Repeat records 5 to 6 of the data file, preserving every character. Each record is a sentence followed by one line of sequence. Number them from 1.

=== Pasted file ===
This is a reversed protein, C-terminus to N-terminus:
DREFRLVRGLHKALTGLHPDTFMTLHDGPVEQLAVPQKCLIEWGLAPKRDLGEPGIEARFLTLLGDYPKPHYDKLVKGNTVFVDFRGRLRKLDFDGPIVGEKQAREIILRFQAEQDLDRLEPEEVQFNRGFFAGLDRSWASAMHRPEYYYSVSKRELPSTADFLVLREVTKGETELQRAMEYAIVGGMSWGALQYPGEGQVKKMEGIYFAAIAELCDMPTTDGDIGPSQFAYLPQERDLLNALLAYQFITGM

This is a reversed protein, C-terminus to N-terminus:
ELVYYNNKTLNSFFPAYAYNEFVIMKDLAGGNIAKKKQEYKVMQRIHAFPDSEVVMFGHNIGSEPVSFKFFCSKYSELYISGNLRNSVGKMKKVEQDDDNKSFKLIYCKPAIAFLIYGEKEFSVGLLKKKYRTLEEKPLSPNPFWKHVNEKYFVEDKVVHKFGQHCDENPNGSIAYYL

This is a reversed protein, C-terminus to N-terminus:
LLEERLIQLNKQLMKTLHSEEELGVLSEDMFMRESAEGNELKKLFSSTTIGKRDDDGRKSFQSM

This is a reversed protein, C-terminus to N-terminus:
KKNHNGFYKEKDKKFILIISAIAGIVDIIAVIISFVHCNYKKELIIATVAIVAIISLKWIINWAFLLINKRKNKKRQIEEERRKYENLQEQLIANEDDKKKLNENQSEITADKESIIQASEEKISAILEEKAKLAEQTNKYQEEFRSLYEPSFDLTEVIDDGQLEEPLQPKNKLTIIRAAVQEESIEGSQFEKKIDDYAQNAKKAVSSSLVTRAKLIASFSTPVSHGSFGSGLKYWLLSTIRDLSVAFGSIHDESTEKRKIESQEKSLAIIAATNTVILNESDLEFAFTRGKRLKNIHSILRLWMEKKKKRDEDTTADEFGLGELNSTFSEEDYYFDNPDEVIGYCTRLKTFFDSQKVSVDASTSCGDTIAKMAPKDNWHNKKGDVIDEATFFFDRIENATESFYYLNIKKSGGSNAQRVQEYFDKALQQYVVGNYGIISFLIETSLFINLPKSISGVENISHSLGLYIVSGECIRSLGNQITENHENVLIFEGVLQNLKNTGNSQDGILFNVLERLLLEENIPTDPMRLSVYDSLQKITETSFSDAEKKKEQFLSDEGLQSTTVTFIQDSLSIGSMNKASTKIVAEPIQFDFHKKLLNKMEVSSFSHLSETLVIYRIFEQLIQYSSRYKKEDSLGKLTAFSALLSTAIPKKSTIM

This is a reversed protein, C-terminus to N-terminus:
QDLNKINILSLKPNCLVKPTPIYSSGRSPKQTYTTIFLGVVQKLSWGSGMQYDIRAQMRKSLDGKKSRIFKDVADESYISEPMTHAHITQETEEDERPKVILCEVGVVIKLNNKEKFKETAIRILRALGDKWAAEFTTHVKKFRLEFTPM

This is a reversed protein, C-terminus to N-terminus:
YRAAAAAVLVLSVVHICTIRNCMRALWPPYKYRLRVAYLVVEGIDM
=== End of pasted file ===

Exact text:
This is a reversed protein, C-terminus to N-terminus:
QDLNKINILSLKPNCLVKPTPIYSSGRSPKQTYTTIFLGVVQKLSWGSGMQYDIRAQMRKSLDGKKSRIFKDVADESYISEPMTHAHITQETEEDERPKVILCEVGVVIKLNNKEKFKETAIRILRALGDKWAAEFTTHVKKFRLEFTPM

This is a reversed protein, C-terminus to N-terminus:
YRAAAAAVLVLSVVHICTIRNCMRALWPPYKYRLRVAYLVVEGIDM